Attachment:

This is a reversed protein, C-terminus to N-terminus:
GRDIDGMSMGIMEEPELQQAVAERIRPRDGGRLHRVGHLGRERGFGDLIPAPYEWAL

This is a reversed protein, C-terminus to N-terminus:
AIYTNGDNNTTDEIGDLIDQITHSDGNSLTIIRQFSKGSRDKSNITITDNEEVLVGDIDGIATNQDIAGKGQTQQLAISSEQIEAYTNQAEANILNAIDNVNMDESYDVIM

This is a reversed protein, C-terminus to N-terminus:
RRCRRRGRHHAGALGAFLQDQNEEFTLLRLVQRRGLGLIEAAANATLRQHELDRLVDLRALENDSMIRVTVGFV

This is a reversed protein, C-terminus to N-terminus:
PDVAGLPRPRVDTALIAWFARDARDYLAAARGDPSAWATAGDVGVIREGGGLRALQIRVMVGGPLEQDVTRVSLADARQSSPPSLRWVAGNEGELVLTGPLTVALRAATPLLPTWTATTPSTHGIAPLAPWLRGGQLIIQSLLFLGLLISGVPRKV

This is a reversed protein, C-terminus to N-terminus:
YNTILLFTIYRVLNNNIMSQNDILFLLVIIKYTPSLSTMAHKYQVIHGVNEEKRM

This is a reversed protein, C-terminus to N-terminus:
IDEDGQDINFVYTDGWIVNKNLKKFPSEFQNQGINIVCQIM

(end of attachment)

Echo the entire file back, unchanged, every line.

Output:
This is a reversed protein, C-terminus to N-terminus:
GRDIDGMSMGIMEEPELQQAVAERIRPRDGGRLHRVGHLGRERGFGDLIPAPYEWAL

This is a reversed protein, C-terminus to N-terminus:
AIYTNGDNNTTDEIGDLIDQITHSDGNSLTIIRQFSKGSRDKSNITITDNEEVLVGDIDGIATNQDIAGKGQTQQLAISSEQIEAYTNQAEANILNAIDNVNMDESYDVIM

This is a reversed protein, C-terminus to N-terminus:
RRCRRRGRHHAGALGAFLQDQNEEFTLLRLVQRRGLGLIEAAANATLRQHELDRLVDLRALENDSMIRVTVGFV

This is a reversed protein, C-terminus to N-terminus:
PDVAGLPRPRVDTALIAWFARDARDYLAAARGDPSAWATAGDVGVIREGGGLRALQIRVMVGGPLEQDVTRVSLADARQSSPPSLRWVAGNEGELVLTGPLTVALRAATPLLPTWTATTPSTHGIAPLAPWLRGGQLIIQSLLFLGLLISGVPRKV

This is a reversed protein, C-terminus to N-terminus:
YNTILLFTIYRVLNNNIMSQNDILFLLVIIKYTPSLSTMAHKYQVIHGVNEEKRM

This is a reversed protein, C-terminus to N-terminus:
IDEDGQDINFVYTDGWIVNKNLKKFPSEFQNQGINIVCQIM